Built in 1148, the Collegiate Church, commonly called the Duomo, is an example of monumental architecture, and one of the most prestigious examples of the Tuscan romanesque style. It consists of three naves with frescoes entirely covering the walls, most notably Benozzo Gozzoli’s Saint Sebastian, the cycle on the life of Saint Fina in the Saint’s Chapel by Domenico Ghirlandaio, the Old and New Testament by Bartolo di Fredi and the Memmi workshop and the Last Judgment by Taddeo di Bartolo. Also remarkable are the sculptures by Giuliano and Benedetto da Maiano and Jacopo della Quercia’s Annunciation, carved in wood. The Church of Saint Augustine also contains precious frescoes, in particular the Chapel of Saint Bartolo by Benedetto da Maiano and the Life of Saint Augustine by Benozzo Gozzoli. Saint John’s gate, the most important and imposing gate in San Gimignano’s walls, was the historical entrance to the town for travelers coming from Siena on the via francigena. In the Commune’s Palace, now the seat of the City Museum and Gallery, visitors can admire the works of artists like Pinturicchio, Benozzo Gozzoli, Filippino Lippi, Domenico di Michelino and Pier Francesco Fiorentino; from the building one can access the Torre del Podestà, whose 54 meters have always made it the tallest tower in San Gimignano.
A unique place where, in the Historical Centre included by the UNESCO in the World Heritage List, one can appreciate the architecture and town planning of the Middle Ages, almost intact despite the centuries and the decline.
But San Gimignano is not only about art and history. Nowadays, the town and its 8,000 inhabitants live on quality industrial manufacturing, just like the rest of the Valdelsa, a prospering rural hospitality business, and, most importantly, the extremely valuable production of Vernaccia DOCG wine.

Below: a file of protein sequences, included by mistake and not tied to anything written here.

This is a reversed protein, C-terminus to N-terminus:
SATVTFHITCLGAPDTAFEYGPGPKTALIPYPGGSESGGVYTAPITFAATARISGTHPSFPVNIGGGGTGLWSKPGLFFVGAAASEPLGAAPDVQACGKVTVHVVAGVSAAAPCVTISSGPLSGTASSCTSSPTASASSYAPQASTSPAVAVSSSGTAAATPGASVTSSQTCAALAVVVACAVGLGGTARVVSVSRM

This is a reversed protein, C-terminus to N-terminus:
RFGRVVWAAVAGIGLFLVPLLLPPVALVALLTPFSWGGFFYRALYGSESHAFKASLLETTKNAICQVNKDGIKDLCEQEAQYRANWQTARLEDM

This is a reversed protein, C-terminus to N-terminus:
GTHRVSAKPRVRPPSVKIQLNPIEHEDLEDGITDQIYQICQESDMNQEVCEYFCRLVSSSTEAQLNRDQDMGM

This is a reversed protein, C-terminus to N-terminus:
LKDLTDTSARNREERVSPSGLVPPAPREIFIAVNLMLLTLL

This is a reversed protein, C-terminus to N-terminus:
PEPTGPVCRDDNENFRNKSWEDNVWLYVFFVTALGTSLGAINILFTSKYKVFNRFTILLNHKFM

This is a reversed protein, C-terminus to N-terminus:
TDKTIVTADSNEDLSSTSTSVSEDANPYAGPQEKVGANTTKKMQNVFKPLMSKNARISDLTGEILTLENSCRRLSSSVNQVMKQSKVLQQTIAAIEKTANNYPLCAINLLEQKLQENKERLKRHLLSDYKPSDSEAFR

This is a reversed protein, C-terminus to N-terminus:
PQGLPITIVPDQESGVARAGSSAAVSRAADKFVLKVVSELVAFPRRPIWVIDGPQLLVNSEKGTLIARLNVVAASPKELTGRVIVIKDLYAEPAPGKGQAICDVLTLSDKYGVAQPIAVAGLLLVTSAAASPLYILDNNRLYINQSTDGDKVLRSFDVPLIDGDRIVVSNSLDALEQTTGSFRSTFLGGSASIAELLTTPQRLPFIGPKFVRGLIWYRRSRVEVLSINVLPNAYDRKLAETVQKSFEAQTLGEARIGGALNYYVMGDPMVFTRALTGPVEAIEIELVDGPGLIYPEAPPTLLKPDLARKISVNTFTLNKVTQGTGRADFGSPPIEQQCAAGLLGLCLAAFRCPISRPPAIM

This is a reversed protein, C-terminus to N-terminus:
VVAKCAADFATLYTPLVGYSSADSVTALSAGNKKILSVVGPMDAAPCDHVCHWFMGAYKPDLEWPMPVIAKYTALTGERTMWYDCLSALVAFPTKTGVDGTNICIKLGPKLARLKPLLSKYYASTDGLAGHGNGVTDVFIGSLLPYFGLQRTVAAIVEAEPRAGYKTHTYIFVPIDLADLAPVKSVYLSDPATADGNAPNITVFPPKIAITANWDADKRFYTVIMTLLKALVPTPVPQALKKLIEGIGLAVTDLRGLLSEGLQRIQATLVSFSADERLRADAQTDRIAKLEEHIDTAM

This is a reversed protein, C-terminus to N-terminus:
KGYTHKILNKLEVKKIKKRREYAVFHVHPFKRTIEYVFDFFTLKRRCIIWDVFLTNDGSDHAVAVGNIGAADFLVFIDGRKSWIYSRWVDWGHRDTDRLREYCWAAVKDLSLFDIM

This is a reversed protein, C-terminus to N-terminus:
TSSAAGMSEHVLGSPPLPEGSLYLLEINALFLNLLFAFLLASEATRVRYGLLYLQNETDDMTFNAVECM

A splendid winemaking legacy that is an important element of San Gimignano’s reputation: the town lies in the countryside near Siena, in the heart of Tuscany, and is the birthplace of Vernaccia di San Gimignano, the highly regarded white wine produced only in these hills: the production area of the official Designations (Vernaccia di San Gimignano D.O.C.G. and San Gimignano D.O.C.) lies entirely within the municipality of San Gimignano. Documents show that the varietal has been grown in the area since 1200, perhaps introduced by a certain Vieri de’ Bardi. Just a few decades later, it was already an important trade item, as shown by the town’s trade regulations, the “Ordinamenti della Gabella”, in 1276 – ‘goblets, cloths, gold and silver bowls / Greek wine of riviera and of vernaccia’ – are listed by Folgòre, a poet from San Gimignano who wrote in the early years of the thirteen hundreds. This white wine with a characteristic pale straw yellow color, tending towards gold, a fine aroma and a dry taste with a slightly bitter finish has never stopped evolving, both in the vineyard and the wine cellar, so much so that it was the first Tuscan white to be awarded Controlled Designation of Origin, in 1993.
The Museo della Vernaccia
Housed in the Rocca di Montestaffoli, a key lookout point in the heart of San Gimignano and the former seat of the Museo del Vino Vernaccia di San Gimignano, became the “Vernaccia di San Gimignano Wine Experience” in 2016: the place to experience the wine of San Gimignano.
The Rocca is the municipal center of documentation and tasting of Vernaccia di San Gimignano wine and local products. The project, designed by Architect Piero Guicciardini and developed by the Consorzio del Vino Vernaccia di San Gimignano, which brings together all of the producers of Vernaccia di San Gimignano DOCG, the first Italian Designation of Origin (1966), is the key agency ensuring the protection, communication, valorization and promotion of the area’s production of Vernaccia di San Gimignano the world over.
A place to experience wine directly: not only tasting, but knowledge and emotional contact. An original experiment, the only one of its kind in Tuscany: the first facility organized by producers, employing the most advanced technological and multimedia tools to offer visitors a full immersion experience.
Past, present and future blended together to create the most representative itinerary possible, aimed at the discovery of Vernaccia di San Gimignano: a wine that is the fruit of centuries of history, art, tradition and ancient farming and winemaking practices, that have made it one of the best-loved wines in the area.